Impact of TRE continues with installation of surveillance systems at all elementary campuses


By: Marifer Quevedo

Exactly one year after the Harlingen community voted in favor of a school board adopted tax rate, students continue to see the direct impact of the Tax Ratification Election. Last week, a Pelco security crew finalized installation of high definition surveillance systems in all 17 elementary campuses of the Harlingen Consolidated Independent School District.

“School safety is an essential component in providing educational excellence for all of our students. The installation of surveillance cameras and security systems at each of our elementary campuses has allowed us to further enhance the safety of our students and staff,” said Superintendent Dr. Art Cavazos. “The approval of the Tax Ratification has and will continue to be of tremendous impact to our schools and facilities. This would not have been possible without our community’s support.”

Voter approval of the TRE in September 2015 generated approximately 5.8 million dollars in state funds and 4.2 million dollars in local funds, allowing the district to increase the Maintenance & Operations component of the total tax rate and address necessary upgrades in HCISD campuses.

“All secondary schools have had camera surveillance systems, however, they have the older analog technology, which has limited capabilities and is not web-based,” says Oscar Tapia, Assistant Superintendent for District Operation/School Safety. “The new camera systems installed at the elementary campuses have digital and infrared technology for night vision and recording, and they are all web-based, which means they can be viewed remotely from smart phones, iPads, laptops, and desktop computers.”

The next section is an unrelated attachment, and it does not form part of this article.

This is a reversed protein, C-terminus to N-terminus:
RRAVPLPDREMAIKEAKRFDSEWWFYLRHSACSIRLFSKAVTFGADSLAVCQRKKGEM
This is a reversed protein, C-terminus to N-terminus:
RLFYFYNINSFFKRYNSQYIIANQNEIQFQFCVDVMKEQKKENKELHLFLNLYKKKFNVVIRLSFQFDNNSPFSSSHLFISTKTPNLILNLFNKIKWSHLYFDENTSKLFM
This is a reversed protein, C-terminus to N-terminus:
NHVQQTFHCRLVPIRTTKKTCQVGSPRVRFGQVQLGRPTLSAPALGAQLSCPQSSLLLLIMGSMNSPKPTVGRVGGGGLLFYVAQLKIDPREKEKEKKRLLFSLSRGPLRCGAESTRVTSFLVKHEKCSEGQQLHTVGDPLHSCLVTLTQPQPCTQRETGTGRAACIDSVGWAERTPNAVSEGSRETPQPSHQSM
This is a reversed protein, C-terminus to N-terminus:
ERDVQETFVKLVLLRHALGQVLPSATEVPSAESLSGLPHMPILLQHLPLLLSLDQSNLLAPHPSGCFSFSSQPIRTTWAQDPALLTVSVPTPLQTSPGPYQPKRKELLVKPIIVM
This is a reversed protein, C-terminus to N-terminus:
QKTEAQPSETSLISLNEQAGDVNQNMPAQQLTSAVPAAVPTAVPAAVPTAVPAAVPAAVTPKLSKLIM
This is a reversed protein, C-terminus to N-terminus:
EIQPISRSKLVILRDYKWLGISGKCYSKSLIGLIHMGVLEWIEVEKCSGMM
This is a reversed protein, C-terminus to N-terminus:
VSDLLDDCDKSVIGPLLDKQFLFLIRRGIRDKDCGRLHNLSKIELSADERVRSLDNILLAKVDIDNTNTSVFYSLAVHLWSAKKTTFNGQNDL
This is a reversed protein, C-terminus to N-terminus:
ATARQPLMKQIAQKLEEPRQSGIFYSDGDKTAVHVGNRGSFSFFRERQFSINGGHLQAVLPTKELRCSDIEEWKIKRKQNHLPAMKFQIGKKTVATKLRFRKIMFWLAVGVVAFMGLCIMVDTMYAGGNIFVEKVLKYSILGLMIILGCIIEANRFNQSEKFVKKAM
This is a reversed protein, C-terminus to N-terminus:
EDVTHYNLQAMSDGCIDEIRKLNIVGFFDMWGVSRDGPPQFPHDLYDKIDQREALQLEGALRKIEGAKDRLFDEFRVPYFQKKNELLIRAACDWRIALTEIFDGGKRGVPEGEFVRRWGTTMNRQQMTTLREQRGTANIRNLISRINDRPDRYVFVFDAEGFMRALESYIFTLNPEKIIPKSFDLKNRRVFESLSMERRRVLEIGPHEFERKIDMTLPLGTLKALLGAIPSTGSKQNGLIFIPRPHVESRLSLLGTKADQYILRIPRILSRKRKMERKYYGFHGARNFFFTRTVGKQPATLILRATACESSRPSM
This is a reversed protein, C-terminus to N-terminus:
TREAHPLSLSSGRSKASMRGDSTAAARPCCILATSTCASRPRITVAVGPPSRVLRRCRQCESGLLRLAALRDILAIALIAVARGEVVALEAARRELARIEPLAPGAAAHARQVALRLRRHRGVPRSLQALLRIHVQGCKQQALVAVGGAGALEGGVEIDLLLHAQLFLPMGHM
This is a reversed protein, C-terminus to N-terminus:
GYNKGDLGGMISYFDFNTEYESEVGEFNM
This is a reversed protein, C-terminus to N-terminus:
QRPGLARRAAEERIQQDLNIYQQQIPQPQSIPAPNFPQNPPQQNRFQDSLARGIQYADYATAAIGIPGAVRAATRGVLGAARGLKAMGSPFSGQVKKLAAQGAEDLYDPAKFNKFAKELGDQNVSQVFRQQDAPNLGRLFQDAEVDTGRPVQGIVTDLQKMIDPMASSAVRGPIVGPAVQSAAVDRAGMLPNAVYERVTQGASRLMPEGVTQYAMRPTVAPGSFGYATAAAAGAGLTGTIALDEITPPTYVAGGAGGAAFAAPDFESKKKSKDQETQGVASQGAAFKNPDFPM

The district has invested $650,000 from TRE funds in the installation of hardware infrastructure and video management software at all elementary campuses.

All systems are now in place and fully functional. Cameras are mounted inside and outside of school buildings, where they can actively monitor school entrances, hallways, back doors, cafeterias, gymnasiums, and student drop off and pick up areas. Each campus has received between 9 and 12 high definition cameras, with the larger campuses requiring more cameras in order to cover the entire perimeter and school grounds.

“The cameras are in place first and foremost for the children’s safety,” says Milam Elementary principal Dr. Rosie Cobarrubias. “The surveillance system will capture and record any visitor, and it will provide live feed of all student activity during school hours. Cameras are strategically placed to have a wide range and cover every inch of the campus, inside and out. Our school belongs to the children. It is our home, and we need to protect and take care of it.”

Front office personnel and principals have monitors of the live feed on during school hours. Visitors cannot enter the school building without being granted access by an authorized staff member. The system has around the clock DVR recording capabilities, therefore every visitor is documented, and real-time footage can be reviewed by administration or the authorities if an incident should arise.

“This is a heightened level of security and protection for our children,” says Lori Romero, Administrator for Elementary Education. “Elementary campuses do not have security guards. In the past, we used to think the secondary level needed this type of security more. As the world changes, the elementary level needs it as a preventive measure just as much. In today’s uncertain world, the system’s primary purpose is surveillance. It definitely deters a lot of potential perpetrators and makes people think twice about attempting to break in.”

Romero refers to the investment as “money well spent,” wishing she had had a similar system during her principal days.

The district has allotted $250,000 from TRE funds to install brand new surveillance systems at Harlingen High School and Vernon Middle School this school year and an additional $250,000 to complete new camera installations at Coakley Middle School, Gutierrez Middle School, Vela Middle School, Early College High School, Secondary Alternative Center, and KEYS Academy in the subsequent 2017-2018 school year.

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